Gogebic County, Michigan (October 26, 2021) – Reliable broadband can have many positive effects on a community, such as improving the quality of education, fueling the growth of local businesses, and providing access to healthcare no matter where you live. In addition, high-speed internet gives residents the ability to telework.
Over the past 18 months, teleworking has become more common. The U.S. Bureau of Labor Statistics reports that 1 in 4 people ages 25 to 54 work remotely. Because this shift allows people to work from anywhere, officials in both Gogebic County, Michigan, and Iron County, Wisconsin, saw an opportunity to help their communities by increasing broadband access for their residents.
Gogebic and Iron counties are adjacent to each other on the state line, 30 minutes south of Lake Superior. Their scenery is picturesque, surrounded by lakes and forests with an abundance of natural beauty. While the breathtaking views are one reason residents choose to call these counties home, in 2015 many of them still lacked adequate broadband, making telework challenging or not possible at all.
The Gogebic Range Broadband Committee (GRBC) has partnered with Connected Nation Michigan (CN Michigan) on two separate projects in the past six years, working with CN Michigan in 2015 and again in 2019-20 to survey residents and find out more about their broadband access, or lack thereof.
The 2019 survey determined that 38% of the Gogebic County population worked either full time or part time outside of a conventional workplace, and 58% felt their broadband service did not meet their needs.
With a Technology Action Plan in hand thanks to the results of these surveys, the GRBC turned its focus toward facilitating the expansion of broadband in Gogebic and Iron counties. Both counties agreed to support the creation of a telework location and support program, with the University of Wisconsin Extension and the Gogebic Community College Workforce Development leading the effort.
“I believe that teleworking centers and shared workspaces are extremely important due to the large number of individuals who are now choosing to work remotely in our area,” said Norman “Mick” Mckindles III, Chairman of GRBC. “It is without reservation that I support the development and expansion of these centers as they become a necessary part of our community. In addition, I feel that it is vital for local governments and educational organizations to embrace and support the concept, as telecommuters and remote workers who visit or move to our area enhance our local economy.”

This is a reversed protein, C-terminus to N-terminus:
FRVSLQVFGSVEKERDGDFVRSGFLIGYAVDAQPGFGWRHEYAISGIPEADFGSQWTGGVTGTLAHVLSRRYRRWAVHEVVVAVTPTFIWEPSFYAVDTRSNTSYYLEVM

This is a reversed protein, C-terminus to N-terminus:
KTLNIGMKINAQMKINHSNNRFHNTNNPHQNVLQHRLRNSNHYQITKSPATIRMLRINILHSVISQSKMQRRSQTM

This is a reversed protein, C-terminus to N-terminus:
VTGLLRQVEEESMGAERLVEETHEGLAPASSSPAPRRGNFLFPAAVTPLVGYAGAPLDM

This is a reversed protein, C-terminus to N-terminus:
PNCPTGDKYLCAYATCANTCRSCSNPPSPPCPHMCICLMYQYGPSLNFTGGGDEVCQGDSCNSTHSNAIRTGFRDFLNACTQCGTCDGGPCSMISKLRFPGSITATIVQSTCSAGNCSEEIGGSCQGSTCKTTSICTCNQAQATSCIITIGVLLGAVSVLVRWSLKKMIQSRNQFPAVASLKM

New center offers residents space to work and gather
The process of launching the new Teleworking Support Centerbegan with teleworker marketing parties, which assessed the needs of the teleworking population in both counties. During this time, the search began for a sustainable site that would be anchored by an established organization. Ultimately, Gogebic Community College offered to host the center on its campus.
“We were looking to provide a service to our communities,” said Glen Ackerman-Behr, Director of Workforce Development for the Gogebic Community College. “We know there are a number of telecommuters in our region that are looking for space to work and conduct meetings. For the short term, we have the capacity and realize there are a lot of unknowns, but we will continue to monitor and adjust as we go.”
The college’s Workforce Development Program will be the anchor organization for the project, facilitating open houses and promoting the center’s services. The center is well on its way to launching in November 2021. Modifications have been made to the space, and new furniture will be delivered at the end of October.
In addition to individual workstations, the Telework Support Center offers a conference room with a white board to accommodate in-person or online meetings. Teleworkers also will have access to the college’s cafeteria and coffee shop, which are located within the same building. Individual can access center’s services at no cost.
“Our goal is to meet a need and grow our economy locally,” added Ackerman-Behr. “We hope the college can be a leader in this area.”
With an increasing portion of the U.S. population shifting to telework, centers like this give local residents who are still lacking broadband access the opportunity to work remotely. The hope is that the economies in both Gogebic and Iron counties will continue to flourish, and fewer residents will need to move away for work. After all, when you’re surrounded by the beauty of Northern Michigan and Wisconsin, why work anywhere else?
About the author: Ashley Pino is responsible for the communications and marketing functions that broadly publicize Connected Nation (CN)’s mission, educate stakeholders on Digital Divide issues, and lead to new programs and projects that expand CN’s social impact. Additionally, she supports ‘Connected’ communities through targeted communication campaigns including community-specific marketing collateral, personalized press releases and storytelling. Ms. Pino holds a master’s degree in marketing from the University of Cincinnati and a bachelor’s degree in psychology from Penn State Erie, The Behrend College.
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